View Full Version : Prop Guard replacement.
03-20-2005, 11:14 PM
Here are the picts of the prop guard we buildt to replace the missing one on my SMP trailer.
I used 2x2 steel tubing for the drop tubes, 3" C channel for the bottom cross member, and 1" angle iron for the braces.
I have to add castor wheels yet but am not sure how I want to do them.
The folding hitch will be done in a couple of weeks, I am waiting for brake parts. Will post picts when that gets done.
03-20-2005, 11:16 PM
03-20-2005, 11:18 PM
next step welding on the guard.
03-20-2005, 11:19 PM
Then the braces.
03-20-2005, 11:24 PM
Finished prop guard. This left me with about 6" clearence when the trailer is level on level ground. I have 2" clearence between the prop and cross member on guard. 7" on sides of prop. :) Trailer painting, light wiring and brakes are also going to be done this summer.
03-20-2005, 11:34 PM
White-Pooch... That is a nice looking custom build. Me being the selfish me that I am ( :D ), may I suggest that you draw up a bill of materials, with specs on each item, i.e material, length, and size of material and any angle preps, and welding process. Did you TIG it or SMAW? It looks like stick welds with about 3/16 " - 3/8" fillets.
I'll be saving the pics for future reference. I may very well try to get the local fab shop here to build me one with the goodness of your time and effort with a BOM. :toast:
Looks great!!! :steering:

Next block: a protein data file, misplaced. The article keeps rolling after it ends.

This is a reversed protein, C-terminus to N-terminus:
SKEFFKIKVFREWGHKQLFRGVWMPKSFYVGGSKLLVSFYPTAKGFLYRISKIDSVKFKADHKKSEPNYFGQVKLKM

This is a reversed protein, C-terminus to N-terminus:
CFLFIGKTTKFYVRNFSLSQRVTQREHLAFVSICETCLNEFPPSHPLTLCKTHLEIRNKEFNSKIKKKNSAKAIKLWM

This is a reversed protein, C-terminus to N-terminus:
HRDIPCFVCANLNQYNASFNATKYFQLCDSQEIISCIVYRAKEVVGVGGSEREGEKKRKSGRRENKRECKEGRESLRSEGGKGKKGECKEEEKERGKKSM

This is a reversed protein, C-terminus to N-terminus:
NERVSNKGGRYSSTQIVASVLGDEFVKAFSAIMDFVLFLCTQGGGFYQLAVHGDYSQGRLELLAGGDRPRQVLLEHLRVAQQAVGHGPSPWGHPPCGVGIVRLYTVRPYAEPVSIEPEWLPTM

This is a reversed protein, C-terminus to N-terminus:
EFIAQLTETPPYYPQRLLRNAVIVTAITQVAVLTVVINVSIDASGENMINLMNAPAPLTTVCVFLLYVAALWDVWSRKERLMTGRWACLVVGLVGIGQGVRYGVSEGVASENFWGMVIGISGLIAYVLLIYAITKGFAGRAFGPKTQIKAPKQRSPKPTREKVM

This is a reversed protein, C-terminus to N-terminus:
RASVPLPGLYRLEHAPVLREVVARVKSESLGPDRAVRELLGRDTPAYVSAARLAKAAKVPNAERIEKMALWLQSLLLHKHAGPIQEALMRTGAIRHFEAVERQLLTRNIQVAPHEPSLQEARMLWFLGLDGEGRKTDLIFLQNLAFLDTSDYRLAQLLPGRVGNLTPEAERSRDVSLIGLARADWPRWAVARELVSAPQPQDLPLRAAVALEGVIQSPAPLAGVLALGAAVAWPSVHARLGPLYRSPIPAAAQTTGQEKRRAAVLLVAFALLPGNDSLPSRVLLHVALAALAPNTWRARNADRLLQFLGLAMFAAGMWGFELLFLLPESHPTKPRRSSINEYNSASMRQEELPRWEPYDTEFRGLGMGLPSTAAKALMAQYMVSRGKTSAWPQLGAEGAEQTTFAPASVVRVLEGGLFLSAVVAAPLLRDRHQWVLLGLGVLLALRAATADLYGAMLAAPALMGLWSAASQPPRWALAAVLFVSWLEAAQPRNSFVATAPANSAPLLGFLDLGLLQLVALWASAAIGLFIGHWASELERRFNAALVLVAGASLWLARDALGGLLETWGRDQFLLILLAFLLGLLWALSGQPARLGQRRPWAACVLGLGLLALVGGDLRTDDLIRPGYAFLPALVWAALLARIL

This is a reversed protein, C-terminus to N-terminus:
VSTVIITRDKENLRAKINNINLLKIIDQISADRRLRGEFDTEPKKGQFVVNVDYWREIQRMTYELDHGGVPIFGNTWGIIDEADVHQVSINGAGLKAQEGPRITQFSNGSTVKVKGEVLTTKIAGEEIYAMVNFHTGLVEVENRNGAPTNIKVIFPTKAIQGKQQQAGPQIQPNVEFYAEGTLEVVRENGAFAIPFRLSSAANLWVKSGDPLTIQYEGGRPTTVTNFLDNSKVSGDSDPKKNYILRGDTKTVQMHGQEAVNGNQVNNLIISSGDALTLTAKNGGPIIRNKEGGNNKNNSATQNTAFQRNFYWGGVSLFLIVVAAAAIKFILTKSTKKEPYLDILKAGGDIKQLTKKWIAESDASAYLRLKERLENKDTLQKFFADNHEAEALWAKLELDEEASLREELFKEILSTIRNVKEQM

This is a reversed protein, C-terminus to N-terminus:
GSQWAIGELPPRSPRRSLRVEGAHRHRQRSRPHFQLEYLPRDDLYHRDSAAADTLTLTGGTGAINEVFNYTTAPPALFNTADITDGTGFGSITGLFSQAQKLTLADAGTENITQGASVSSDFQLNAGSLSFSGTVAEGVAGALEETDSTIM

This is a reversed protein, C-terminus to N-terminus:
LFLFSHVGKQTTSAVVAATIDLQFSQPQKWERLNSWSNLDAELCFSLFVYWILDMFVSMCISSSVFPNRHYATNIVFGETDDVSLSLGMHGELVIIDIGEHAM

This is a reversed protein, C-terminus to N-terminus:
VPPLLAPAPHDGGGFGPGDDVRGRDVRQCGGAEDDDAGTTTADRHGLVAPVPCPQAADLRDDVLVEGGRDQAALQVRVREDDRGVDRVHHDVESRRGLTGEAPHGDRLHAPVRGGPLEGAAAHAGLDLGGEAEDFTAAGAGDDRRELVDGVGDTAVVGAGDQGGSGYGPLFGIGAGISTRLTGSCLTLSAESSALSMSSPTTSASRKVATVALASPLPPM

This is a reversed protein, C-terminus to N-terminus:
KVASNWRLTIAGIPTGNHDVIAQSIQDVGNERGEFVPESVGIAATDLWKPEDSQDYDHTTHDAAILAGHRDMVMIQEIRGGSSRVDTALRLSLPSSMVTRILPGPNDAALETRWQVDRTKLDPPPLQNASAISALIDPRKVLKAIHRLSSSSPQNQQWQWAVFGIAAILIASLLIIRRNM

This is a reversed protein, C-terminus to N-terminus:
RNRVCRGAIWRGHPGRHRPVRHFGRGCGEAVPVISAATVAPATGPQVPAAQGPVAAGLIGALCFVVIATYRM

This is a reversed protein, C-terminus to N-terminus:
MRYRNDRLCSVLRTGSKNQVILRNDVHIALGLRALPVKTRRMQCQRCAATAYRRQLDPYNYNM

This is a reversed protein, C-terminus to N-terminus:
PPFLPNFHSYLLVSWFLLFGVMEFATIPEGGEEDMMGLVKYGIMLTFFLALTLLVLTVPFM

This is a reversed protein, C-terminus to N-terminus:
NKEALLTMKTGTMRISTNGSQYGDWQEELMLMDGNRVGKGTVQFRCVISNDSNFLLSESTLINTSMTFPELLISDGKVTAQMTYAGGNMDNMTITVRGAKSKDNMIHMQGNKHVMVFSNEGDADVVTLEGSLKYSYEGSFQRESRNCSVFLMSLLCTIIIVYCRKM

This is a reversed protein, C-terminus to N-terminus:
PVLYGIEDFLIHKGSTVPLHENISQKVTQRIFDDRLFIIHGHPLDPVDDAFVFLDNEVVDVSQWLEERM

03-20-2005, 11:50 PM
For those that want to know. Two 4" pieces of 1" x 1" angle iron1/4" thickness, one piece 3" C channel 3/8" thickness 22 1/2" long, two pieces 2"x2" square tubing 3/8" wall thickness 11 3/4" long.
The angles are going to vary by trailer. This was put on a 1988 SMP tandom trailer and the angle on the drop tubes is 65 degree when measured on the cross member.
This trailer frame is made from 3" and 4" C channel. The drop tubes required two mitered cuts where they attach to the trailer and a single mitered cut on the cross member end. The braces have compound mitered cuts on both ends because of the angle of the trailer frame.
I used a MIG welder. It is a little sloppy as I do not do much welding. The welds are to be ground off when I prep the trailer for painting.
Estimated cost for materials should be under $25.00 from a steel supplier or machine shop.
Labor was about 1 3/4 hours with most of it trying to figure out angles. I did have access to a metal cutting band saw that saved quite a bit of time.
My actual cost was a afternoon working on the boat in my companies shop and digging through the scrap pile to find the steel I needed.:D
Feel free to PM or email me if you want closer measurments.